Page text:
Lastly, while I enjoyed the assortment of characters as I stated above, I did find Rosalie to be quite infuriating at times. I get that she is innocent and naïve (for more reasons that one) but I can only take the damsel in distress syndrome so much. Don't get me wrong, I love a strong alpha hero that comes to his woman's rescue-- it's sexy and it shows that Steele loves her and feels fiercely protective of her. But Rosalie puts herself in some really stupid and dangerous situations, especially with the drinking. Even when she knows the drinking got her into trouble before and she swears she will never drink again-- she still drinks AGAIN. Yeah, that's when my eyes start to roll and irritation sets in.
The Devil's Flower is a unique blend of contemporary and paranormal romance that doesn't fit into one specific genre. For this reason, it broadens its allure and I can see just about anyone picking this novel up and finding it an enjoyable read. This may also appeal to the YA crowd, since the female main character is 18. However, I would caution and recommend The Devil's Flower to mature YA readers (16+) since there are some disturbing scenes including, drinking, drugs, and sexual situations (although not terribly explicit). Lisa Collicutt has given us a gem and I absolutely cannot wait to see the continuation of this story in book 2, The Demon's Wrath.
AUTHOR Q&A With Lisa Collicutt
1. Angels. Demons. Motorcycle Clubs? What inspired you to merge
these very different elements together to create The Devil's Flower?
This is a great question I love to answer. Up until I wrote The Devil's Flower, all my books were about witches (my favorite supernatural beings). Then one day I had a vision of demons wearing leather riding motorcycles in the sky. Okay, so I didn’t put my leather-wearing, motorcycle-riding demons in the sky; I kept them on the roads where they belong. But the vision gave me the idea of writing a story about angels and demons. And at the same time, my husband suggested I write about an all female motorcycle club, because he thought it had probably not been done. So, I put his motorcycle idea together with my angel/demon one, and came up with The Devil's Flower.
2. One of the things I enjoyed the most about The Devil's Flower
is the angel/demon mythology. I'm also fascinated with the MC culture
which plays a pivotal part in your novel. What kind of research
(if at all) did you do in order to write this story?
As with all things I write, I did loads of Google research. In fact, I swear I spent more time researching than actually writing. Having been around bikes since I was a teen, (my husband rides, I sit on back and think up story scenes) I had the biker thing down, but picked his brain on throttles, and clutches. Not belonging to an MC, made for a lot of patch research. And thanks to—I won't mention the name of the MC who displayed the different patches and rankings on their website—I became well informed. Because I've never been to
Colorado or , I did loads of
research on them, but I chose to set the story in the fictional town of
Nowhere. That way I could do what I want with the town and not offend anyone. But
I still had to pinpoint Nowhere on the map and know roughly how many miles from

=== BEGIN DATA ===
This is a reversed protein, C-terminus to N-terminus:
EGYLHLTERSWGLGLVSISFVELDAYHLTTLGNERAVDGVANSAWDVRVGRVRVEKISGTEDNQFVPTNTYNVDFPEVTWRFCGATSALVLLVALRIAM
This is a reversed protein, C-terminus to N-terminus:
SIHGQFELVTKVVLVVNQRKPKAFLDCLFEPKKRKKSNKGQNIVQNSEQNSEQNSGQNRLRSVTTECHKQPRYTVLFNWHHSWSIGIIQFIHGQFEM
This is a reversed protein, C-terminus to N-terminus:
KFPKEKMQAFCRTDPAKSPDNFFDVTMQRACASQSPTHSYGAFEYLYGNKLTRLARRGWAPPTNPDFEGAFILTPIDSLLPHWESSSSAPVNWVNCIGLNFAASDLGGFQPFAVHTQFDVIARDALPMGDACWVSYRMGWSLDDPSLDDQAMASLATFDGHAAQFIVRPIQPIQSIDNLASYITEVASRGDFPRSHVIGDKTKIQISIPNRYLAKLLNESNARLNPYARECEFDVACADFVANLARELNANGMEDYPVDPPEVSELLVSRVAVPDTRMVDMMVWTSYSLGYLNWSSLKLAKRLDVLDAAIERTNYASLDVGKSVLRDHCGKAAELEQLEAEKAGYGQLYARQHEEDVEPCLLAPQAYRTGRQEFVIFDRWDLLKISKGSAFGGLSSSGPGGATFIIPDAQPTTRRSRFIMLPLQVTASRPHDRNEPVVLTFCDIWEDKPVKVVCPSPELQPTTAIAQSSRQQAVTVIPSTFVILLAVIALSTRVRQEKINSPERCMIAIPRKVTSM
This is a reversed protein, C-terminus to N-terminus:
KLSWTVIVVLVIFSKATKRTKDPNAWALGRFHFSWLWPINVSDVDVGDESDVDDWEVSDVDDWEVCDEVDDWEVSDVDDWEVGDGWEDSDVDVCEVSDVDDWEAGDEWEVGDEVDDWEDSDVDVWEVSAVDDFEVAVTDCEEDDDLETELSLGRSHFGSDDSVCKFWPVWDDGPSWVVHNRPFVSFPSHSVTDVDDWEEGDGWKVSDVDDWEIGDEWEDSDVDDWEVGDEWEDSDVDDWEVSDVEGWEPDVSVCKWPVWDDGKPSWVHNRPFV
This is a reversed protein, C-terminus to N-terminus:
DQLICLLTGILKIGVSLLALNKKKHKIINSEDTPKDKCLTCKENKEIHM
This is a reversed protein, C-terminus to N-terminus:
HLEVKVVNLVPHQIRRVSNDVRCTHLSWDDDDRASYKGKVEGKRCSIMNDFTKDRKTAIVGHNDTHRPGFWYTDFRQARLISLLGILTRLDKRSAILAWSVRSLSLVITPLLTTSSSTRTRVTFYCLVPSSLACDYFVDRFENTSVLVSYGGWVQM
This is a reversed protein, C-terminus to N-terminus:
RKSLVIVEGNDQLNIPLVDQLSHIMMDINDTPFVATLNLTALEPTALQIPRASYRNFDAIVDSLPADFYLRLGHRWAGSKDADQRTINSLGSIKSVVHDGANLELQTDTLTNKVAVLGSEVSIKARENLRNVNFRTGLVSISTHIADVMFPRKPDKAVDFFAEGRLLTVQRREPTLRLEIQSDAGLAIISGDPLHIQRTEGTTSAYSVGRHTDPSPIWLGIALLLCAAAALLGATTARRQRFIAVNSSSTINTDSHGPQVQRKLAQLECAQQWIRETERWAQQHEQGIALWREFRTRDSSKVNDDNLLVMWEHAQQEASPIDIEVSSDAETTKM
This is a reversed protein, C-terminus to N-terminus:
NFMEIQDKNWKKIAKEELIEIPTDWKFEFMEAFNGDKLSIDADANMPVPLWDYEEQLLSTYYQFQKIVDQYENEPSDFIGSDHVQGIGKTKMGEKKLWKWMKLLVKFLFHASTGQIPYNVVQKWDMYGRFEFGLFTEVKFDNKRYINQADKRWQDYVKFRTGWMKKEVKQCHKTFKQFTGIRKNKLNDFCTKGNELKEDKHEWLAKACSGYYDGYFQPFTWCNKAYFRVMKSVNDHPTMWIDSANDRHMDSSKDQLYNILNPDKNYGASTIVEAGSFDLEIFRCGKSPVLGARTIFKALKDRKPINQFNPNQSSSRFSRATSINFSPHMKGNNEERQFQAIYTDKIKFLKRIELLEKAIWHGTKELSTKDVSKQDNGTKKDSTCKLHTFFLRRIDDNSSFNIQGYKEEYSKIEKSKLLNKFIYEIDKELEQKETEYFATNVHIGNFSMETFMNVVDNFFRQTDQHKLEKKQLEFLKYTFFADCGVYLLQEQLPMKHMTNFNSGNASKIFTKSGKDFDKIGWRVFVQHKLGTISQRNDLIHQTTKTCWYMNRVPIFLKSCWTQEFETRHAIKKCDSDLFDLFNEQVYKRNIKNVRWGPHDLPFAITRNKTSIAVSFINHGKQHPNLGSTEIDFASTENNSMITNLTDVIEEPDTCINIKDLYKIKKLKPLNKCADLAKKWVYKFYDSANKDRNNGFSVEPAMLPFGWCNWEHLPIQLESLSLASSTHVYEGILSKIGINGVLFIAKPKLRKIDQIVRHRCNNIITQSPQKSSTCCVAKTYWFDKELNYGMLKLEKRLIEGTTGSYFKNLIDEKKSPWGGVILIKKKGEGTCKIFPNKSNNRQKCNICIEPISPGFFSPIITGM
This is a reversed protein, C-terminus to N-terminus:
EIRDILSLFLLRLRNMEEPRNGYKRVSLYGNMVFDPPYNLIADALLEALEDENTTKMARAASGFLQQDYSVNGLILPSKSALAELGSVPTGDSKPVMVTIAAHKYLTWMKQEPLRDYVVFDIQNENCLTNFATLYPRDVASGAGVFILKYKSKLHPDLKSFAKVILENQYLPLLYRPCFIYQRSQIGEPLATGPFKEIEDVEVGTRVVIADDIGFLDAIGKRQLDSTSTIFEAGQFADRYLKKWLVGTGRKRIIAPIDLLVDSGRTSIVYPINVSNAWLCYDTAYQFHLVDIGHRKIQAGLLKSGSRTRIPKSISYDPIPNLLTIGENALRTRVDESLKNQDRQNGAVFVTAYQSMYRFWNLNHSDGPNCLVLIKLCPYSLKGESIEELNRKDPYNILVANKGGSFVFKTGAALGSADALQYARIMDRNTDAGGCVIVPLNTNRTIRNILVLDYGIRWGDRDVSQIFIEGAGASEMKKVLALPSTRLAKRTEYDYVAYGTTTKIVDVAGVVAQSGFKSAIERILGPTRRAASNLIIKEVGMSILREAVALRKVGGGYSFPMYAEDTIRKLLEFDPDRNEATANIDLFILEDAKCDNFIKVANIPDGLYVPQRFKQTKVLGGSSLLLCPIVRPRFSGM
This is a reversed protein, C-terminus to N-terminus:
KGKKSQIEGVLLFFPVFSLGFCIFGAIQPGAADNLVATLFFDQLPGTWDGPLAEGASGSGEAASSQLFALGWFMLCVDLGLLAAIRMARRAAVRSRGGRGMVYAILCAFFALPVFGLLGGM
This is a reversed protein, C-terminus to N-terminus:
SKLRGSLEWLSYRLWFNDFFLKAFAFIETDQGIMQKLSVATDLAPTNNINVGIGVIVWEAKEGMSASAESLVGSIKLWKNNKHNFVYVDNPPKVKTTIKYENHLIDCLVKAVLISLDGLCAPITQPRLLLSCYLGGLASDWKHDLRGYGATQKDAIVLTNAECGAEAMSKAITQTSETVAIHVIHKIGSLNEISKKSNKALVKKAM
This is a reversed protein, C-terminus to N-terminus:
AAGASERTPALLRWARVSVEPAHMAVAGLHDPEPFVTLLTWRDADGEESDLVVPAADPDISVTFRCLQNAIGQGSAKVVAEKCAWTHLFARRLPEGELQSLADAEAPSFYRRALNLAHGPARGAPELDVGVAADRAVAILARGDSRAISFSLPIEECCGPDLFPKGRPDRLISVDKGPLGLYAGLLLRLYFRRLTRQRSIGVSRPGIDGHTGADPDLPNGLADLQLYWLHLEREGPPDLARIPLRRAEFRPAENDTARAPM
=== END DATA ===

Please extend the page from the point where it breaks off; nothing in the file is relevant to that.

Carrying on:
there to Amaretto, Denver, and certain other places, even if they never show up
in the story. Angels and demons are the paranormal aspect of the story, so you
would think I could do what ever I want with them, and I can, but I still have
to make them seem "real"; so a lot of research went into them as
well. I wanted angel and demon names that were unique, and certain ethereal
markings that made sense. And now I have to share; the weirdest thing I
researched for this story—probably any story to date—was how to use heroin. I
literally spent an entire weekend watching You Tube videos and reading case
studies, along with forum posts of actual users. I can't say it was fun, in
fact, some of it was downright disturbing, and all for a few lines in a book, but
it shed some light on the subject, of which I otherwise knew nothing about. Texas
3. The Devil's Flower is the first in a planned series and I am
very excited and anxious to see how this new angel/demon/MC world and
characters develop. Have you started writing book 2? Is there
anything you can tell us about it? Tease us with?
I'm about a third into book two (The Demon's Wrath), and hoping for an autumn release, but have temporarily put it aside to finish the last book in The Serendipitous Curse series. Budding relationship over and fully into the MC life for Rose—book two gets darker in all aspects. You'll find more graphic intimate scenes, as well as more violence, all in keeping with the paranormal theme, which doesn't overwhelm the story. There are new and interesting characters as well.
ABOUT THE AUTHOR
Lisa likes to write dark and twisted tales of magic and romance. She has a passion for Young Adult and New Adult Paranormal. When she's not conjuring tales about witches, demons, and other magical beings, she can be found leathered, and bound to the back of her husband's Harley, touring her homeland of Nova Scotia, Canada.
Enter Lisa's imagination where light ends and fantasy begins. But heed these warnings . . . it's dark, it's magical, you may experience tingles.
Connect With Lisa